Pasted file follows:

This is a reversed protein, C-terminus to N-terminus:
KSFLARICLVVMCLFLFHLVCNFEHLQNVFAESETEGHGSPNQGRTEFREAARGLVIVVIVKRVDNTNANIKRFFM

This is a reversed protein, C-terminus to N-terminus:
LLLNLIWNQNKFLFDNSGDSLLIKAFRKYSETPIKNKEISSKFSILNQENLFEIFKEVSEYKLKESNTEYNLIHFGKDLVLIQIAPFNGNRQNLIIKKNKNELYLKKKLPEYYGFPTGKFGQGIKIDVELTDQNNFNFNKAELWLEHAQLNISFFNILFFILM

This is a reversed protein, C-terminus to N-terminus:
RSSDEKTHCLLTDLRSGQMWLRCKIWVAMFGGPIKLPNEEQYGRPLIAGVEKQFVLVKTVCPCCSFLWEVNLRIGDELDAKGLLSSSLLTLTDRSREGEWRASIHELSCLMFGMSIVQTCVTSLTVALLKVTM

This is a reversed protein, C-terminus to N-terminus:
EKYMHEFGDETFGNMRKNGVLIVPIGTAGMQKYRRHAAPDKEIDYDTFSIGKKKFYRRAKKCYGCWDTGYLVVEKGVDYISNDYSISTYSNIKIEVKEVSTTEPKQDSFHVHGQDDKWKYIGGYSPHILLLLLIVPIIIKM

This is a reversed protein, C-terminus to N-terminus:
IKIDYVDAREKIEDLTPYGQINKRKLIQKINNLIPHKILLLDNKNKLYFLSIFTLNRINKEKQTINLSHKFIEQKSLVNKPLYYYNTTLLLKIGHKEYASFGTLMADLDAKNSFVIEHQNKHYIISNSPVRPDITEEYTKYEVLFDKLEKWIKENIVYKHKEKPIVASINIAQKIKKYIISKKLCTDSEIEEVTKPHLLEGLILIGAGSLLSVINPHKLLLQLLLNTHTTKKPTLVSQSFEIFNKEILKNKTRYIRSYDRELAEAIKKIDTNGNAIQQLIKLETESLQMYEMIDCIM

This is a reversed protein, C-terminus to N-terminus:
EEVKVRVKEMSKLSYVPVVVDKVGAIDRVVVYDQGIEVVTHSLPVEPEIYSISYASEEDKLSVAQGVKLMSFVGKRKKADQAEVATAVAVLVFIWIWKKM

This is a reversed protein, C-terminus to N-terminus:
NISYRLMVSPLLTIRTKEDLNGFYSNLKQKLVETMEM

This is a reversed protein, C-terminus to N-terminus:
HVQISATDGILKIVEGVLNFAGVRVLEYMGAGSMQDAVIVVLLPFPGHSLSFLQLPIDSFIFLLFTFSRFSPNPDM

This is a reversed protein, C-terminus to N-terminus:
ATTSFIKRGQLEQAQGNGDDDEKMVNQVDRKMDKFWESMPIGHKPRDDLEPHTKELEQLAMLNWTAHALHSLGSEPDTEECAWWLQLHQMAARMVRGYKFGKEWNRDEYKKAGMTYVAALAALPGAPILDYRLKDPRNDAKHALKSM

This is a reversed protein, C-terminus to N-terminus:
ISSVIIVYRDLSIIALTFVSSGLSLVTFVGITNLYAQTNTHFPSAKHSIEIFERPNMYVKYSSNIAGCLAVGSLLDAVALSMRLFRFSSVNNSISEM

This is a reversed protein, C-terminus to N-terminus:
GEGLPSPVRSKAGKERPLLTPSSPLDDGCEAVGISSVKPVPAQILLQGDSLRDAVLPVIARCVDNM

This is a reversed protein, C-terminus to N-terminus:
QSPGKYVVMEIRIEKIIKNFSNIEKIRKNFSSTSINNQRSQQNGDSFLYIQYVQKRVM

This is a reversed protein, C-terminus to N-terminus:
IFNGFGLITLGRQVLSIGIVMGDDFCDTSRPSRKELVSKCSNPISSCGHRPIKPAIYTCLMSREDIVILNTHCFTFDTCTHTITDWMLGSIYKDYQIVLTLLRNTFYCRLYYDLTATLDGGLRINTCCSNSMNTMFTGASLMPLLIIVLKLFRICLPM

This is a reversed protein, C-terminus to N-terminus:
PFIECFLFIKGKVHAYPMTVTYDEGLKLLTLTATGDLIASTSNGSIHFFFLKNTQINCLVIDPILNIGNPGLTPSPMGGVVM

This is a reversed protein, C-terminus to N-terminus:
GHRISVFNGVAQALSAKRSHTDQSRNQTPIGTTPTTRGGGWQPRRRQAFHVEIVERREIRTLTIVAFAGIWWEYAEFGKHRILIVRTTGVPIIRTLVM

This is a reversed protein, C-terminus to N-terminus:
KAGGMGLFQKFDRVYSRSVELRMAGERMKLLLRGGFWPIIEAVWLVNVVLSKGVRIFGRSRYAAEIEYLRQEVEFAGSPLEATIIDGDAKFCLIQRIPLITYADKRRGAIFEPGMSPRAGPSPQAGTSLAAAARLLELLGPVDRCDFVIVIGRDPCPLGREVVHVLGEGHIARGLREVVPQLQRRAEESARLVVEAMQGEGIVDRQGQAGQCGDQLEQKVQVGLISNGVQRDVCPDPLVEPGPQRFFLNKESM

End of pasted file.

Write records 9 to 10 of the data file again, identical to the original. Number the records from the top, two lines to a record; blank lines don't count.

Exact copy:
This is a reversed protein, C-terminus to N-terminus:
ATTSFIKRGQLEQAQGNGDDDEKMVNQVDRKMDKFWESMPIGHKPRDDLEPHTKELEQLAMLNWTAHALHSLGSEPDTEECAWWLQLHQMAARMVRGYKFGKEWNRDEYKKAGMTYVAALAALPGAPILDYRLKDPRNDAKHALKSM

This is a reversed protein, C-terminus to N-terminus:
ISSVIIVYRDLSIIALTFVSSGLSLVTFVGITNLYAQTNTHFPSAKHSIEIFERPNMYVKYSSNIAGCLAVGSLLDAVALSMRLFRFSSVNNSISEM